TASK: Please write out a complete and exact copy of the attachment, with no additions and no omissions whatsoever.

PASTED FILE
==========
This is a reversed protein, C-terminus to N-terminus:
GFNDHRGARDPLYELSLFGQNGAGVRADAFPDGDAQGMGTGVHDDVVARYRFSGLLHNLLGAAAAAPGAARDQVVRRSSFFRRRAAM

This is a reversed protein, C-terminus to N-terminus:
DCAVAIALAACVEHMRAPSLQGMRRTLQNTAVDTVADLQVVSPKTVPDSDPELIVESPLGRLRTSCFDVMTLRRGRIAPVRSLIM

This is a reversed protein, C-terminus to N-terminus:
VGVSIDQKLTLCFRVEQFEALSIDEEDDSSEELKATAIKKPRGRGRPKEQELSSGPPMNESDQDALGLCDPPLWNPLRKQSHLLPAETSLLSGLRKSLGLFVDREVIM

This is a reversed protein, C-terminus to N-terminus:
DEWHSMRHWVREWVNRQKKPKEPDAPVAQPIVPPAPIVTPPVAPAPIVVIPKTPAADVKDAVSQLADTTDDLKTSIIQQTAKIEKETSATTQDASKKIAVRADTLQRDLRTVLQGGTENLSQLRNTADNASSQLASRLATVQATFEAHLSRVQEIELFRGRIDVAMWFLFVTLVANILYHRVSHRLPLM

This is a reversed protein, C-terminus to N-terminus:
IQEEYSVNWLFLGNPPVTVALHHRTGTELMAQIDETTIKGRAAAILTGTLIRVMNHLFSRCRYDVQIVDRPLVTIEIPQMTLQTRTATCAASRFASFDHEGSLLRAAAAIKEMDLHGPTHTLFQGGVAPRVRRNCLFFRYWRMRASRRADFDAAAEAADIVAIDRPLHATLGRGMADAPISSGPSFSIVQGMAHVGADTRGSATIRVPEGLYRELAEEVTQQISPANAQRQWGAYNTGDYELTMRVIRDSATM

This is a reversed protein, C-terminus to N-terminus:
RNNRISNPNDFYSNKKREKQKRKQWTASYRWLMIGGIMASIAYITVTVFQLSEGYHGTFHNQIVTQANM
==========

This is a reversed protein, C-terminus to N-terminus:
GFNDHRGARDPLYELSLFGQNGAGVRADAFPDGDAQGMGTGVHDDVVARYRFSGLLHNLLGAAAAAPGAARDQVVRRSSFFRRRAAM

This is a reversed protein, C-terminus to N-terminus:
DCAVAIALAACVEHMRAPSLQGMRRTLQNTAVDTVADLQVVSPKTVPDSDPELIVESPLGRLRTSCFDVMTLRRGRIAPVRSLIM

This is a reversed protein, C-terminus to N-terminus:
VGVSIDQKLTLCFRVEQFEALSIDEEDDSSEELKATAIKKPRGRGRPKEQELSSGPPMNESDQDALGLCDPPLWNPLRKQSHLLPAETSLLSGLRKSLGLFVDREVIM

This is a reversed protein, C-terminus to N-terminus:
DEWHSMRHWVREWVNRQKKPKEPDAPVAQPIVPPAPIVTPPVAPAPIVVIPKTPAADVKDAVSQLADTTDDLKTSIIQQTAKIEKETSATTQDASKKIAVRADTLQRDLRTVLQGGTENLSQLRNTADNASSQLASRLATVQATFEAHLSRVQEIELFRGRIDVAMWFLFVTLVANILYHRVSHRLPLM

This is a reversed protein, C-terminus to N-terminus:
IQEEYSVNWLFLGNPPVTVALHHRTGTELMAQIDETTIKGRAAAILTGTLIRVMNHLFSRCRYDVQIVDRPLVTIEIPQMTLQTRTATCAASRFASFDHEGSLLRAAAAIKEMDLHGPTHTLFQGGVAPRVRRNCLFFRYWRMRASRRADFDAAAEAADIVAIDRPLHATLGRGMADAPISSGPSFSIVQGMAHVGADTRGSATIRVPEGLYRELAEEVTQQISPANAQRQWGAYNTGDYELTMRVIRDSATM

This is a reversed protein, C-terminus to N-terminus:
RNNRISNPNDFYSNKKREKQKRKQWTASYRWLMIGGIMASIAYITVTVFQLSEGYHGTFHNQIVTQANM